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by Janis Hutchinson

What you don't know WILL hurt you.

The wise admonition, "to be forewarned, is to be forearmed," applies to cults.

According to Dr. Margaret T. Singer and Janja Lalich, in "Cults in Our Midst," everyone is susceptible to the lure of these master manipulators.(1)

"If everyone is susceptible," one might ask, "what can I do to be on guard? Is there a list of characteristics that will help me to recognize a cult?"

Yes, there is--but the list is not easy to apply. Why? Because, a cult always has a hidden agenda.


When individuals first investigate a cult, they know nothing about what will be required of them. They are unaware of the ban on free thinking, demand for obedience, rejection of their biological family, surrender of careers and employment, donation of all personal wealth to the group, sexual abuse, physical and psychological deterioration, or the possibility of taking their own life.

If new converts were told these requirements up front, they would be like the proverbial frog who, when put in boiling rather than tepid water, instantly jumps out. Knowing this, cults cleverly start members out in cool temperatures. Then gradually turning up the heat, they begin a thought-reforming process so subtle, it goes unnoticed. Like the frog, individuals will stay in until it's too late.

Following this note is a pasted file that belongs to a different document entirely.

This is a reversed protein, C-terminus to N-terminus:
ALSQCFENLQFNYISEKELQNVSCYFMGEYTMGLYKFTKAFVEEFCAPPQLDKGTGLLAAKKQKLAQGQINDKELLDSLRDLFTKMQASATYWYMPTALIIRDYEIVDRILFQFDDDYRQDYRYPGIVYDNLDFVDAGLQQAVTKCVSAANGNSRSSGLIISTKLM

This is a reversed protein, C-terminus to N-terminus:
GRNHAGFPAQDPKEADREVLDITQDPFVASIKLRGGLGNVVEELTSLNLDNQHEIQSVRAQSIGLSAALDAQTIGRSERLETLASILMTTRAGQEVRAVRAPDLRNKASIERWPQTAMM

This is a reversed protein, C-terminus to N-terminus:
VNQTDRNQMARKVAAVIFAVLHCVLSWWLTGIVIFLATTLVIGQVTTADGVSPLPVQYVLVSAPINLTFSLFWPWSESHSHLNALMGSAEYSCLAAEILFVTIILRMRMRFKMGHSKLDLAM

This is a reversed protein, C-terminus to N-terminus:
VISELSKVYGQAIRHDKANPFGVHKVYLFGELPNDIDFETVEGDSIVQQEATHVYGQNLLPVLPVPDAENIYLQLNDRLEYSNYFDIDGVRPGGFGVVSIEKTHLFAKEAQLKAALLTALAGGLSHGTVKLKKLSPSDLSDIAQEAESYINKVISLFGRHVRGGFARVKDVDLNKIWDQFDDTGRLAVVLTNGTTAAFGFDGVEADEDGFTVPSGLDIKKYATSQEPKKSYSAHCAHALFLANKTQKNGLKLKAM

The success of the reforming process is evident when former members say, "If I had known ahead of time each of the things that I eventually . . . would be led into doing, I never would have joined."(2)


According to Dr. Singer, an estimated 20 million people have joined cults over the past two decades. Presently, 3,000 - 5,000 destructive cults, which exercise extraordinary control methods, exist in America, with 2 to 5 million Americans actively involved at any one time. An estimated 30 million members comprise the more benign groups, which have fewer controlling methods and are often religious. An estimated 60 million are in occultism, groups espousing interest in secret and esoteric topics, including techniques to alter consciousness, channeling, magic books, formulas. This type also includes Satanism.(3)


SENSE OF MISSION: Individuals are first attracted to a cult by its profession of altruistic goals. They believe they will be joining a select group intent on saving the world. If it's a religious cult, recruits are told that the leader is a prophet, and that their group is the only one God is working through. This kindles a sense of mission and induces individuals to join.